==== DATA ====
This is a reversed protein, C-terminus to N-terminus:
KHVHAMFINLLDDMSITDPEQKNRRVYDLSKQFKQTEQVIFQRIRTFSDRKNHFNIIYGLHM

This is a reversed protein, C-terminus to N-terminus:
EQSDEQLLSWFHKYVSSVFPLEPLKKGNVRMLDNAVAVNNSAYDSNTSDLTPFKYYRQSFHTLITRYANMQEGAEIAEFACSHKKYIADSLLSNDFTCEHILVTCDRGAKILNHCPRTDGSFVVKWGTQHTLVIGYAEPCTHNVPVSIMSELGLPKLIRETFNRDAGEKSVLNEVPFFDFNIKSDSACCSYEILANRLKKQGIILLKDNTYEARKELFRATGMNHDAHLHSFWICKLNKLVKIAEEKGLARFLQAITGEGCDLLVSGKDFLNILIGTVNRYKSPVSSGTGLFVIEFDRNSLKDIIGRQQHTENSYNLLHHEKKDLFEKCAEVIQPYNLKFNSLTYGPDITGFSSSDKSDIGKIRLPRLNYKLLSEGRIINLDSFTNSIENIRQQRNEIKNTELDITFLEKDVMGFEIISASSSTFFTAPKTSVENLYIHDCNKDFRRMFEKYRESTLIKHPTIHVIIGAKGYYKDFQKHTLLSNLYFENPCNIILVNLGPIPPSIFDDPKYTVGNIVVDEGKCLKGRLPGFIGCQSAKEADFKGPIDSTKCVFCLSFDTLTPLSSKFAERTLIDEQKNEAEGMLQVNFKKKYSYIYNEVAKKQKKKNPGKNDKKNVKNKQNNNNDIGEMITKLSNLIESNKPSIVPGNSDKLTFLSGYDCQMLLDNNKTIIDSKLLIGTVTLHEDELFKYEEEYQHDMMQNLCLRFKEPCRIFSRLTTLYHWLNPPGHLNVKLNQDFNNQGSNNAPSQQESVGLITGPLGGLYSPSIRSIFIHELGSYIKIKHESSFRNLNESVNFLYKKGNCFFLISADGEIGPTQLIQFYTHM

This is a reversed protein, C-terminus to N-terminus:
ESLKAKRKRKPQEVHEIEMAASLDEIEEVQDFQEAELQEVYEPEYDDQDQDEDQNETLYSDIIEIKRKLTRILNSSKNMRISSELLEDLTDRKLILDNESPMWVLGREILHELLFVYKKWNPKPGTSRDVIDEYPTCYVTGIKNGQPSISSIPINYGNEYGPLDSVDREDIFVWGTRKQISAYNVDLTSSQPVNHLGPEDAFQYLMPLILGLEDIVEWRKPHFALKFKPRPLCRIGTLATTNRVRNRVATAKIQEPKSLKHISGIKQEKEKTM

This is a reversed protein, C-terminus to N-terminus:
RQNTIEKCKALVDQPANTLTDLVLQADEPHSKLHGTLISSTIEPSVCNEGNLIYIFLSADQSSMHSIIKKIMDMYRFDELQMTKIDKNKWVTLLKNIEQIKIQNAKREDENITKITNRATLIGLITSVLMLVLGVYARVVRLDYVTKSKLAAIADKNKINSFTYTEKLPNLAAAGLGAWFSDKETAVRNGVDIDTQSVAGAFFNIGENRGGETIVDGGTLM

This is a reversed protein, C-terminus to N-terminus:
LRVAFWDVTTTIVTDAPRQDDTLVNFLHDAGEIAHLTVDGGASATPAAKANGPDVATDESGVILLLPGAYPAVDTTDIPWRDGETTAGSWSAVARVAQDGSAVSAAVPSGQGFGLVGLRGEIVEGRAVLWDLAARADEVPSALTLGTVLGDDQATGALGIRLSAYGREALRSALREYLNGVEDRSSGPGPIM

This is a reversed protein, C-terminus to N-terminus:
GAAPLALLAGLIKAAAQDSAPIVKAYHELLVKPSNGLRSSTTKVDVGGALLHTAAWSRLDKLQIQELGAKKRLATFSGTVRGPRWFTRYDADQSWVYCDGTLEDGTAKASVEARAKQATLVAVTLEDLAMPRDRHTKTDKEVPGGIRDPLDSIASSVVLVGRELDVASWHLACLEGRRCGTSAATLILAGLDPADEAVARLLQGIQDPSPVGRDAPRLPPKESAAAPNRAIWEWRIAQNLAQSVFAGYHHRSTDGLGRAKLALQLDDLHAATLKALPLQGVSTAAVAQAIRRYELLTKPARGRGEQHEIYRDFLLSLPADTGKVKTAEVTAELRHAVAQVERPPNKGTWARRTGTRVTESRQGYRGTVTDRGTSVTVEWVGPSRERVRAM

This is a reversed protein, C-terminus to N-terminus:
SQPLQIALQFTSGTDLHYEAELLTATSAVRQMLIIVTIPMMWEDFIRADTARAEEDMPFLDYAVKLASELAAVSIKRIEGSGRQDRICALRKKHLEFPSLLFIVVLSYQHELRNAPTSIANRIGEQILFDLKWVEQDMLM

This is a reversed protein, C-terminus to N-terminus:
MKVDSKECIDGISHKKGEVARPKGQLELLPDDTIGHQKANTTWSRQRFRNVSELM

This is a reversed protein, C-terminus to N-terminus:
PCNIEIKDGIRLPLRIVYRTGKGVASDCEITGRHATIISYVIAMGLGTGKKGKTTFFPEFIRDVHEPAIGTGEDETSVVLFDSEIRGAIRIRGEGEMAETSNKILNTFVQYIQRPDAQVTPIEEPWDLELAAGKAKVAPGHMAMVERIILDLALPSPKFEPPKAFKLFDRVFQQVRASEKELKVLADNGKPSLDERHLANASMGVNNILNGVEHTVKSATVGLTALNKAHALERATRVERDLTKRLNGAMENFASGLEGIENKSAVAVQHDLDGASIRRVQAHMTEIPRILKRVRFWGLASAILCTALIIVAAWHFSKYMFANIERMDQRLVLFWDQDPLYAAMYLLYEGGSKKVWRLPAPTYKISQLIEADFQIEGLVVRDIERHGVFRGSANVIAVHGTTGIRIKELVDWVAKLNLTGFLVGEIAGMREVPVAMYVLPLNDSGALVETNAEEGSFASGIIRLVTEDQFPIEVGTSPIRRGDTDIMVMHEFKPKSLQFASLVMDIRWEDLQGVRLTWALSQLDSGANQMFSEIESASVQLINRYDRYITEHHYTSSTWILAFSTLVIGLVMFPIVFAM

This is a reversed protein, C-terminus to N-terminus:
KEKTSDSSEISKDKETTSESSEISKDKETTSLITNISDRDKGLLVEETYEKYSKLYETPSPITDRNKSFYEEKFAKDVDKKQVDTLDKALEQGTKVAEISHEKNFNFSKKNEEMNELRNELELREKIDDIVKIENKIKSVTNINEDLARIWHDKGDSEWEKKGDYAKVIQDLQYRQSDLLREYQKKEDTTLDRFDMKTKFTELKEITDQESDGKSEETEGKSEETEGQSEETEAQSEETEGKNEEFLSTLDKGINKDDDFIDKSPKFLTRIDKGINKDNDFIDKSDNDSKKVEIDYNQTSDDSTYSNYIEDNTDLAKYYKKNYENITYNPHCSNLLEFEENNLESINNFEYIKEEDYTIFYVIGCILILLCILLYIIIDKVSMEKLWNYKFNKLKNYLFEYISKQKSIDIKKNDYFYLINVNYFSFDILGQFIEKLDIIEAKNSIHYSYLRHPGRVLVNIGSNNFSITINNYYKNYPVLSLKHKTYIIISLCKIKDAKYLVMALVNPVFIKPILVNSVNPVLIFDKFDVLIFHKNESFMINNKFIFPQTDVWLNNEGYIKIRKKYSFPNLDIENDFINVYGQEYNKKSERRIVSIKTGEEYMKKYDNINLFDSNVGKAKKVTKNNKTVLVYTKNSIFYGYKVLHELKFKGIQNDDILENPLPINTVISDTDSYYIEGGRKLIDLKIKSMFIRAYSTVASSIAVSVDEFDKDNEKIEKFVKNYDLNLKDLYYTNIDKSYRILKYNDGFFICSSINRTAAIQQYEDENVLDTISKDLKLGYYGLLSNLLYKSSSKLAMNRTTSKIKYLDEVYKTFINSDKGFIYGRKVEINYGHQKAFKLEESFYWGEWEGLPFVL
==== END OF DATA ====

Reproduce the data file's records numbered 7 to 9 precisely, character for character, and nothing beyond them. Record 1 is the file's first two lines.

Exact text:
This is a reversed protein, C-terminus to N-terminus:
SQPLQIALQFTSGTDLHYEAELLTATSAVRQMLIIVTIPMMWEDFIRADTARAEEDMPFLDYAVKLASELAAVSIKRIEGSGRQDRICALRKKHLEFPSLLFIVVLSYQHELRNAPTSIANRIGEQILFDLKWVEQDMLM

This is a reversed protein, C-terminus to N-terminus:
MKVDSKECIDGISHKKGEVARPKGQLELLPDDTIGHQKANTTWSRQRFRNVSELM

This is a reversed protein, C-terminus to N-terminus:
PCNIEIKDGIRLPLRIVYRTGKGVASDCEITGRHATIISYVIAMGLGTGKKGKTTFFPEFIRDVHEPAIGTGEDETSVVLFDSEIRGAIRIRGEGEMAETSNKILNTFVQYIQRPDAQVTPIEEPWDLELAAGKAKVAPGHMAMVERIILDLALPSPKFEPPKAFKLFDRVFQQVRASEKELKVLADNGKPSLDERHLANASMGVNNILNGVEHTVKSATVGLTALNKAHALERATRVERDLTKRLNGAMENFASGLEGIENKSAVAVQHDLDGASIRRVQAHMTEIPRILKRVRFWGLASAILCTALIIVAAWHFSKYMFANIERMDQRLVLFWDQDPLYAAMYLLYEGGSKKVWRLPAPTYKISQLIEADFQIEGLVVRDIERHGVFRGSANVIAVHGTTGIRIKELVDWVAKLNLTGFLVGEIAGMREVPVAMYVLPLNDSGALVETNAEEGSFASGIIRLVTEDQFPIEVGTSPIRRGDTDIMVMHEFKPKSLQFASLVMDIRWEDLQGVRLTWALSQLDSGANQMFSEIESASVQLINRYDRYITEHHYTSSTWILAFSTLVIGLVMFPIVFAM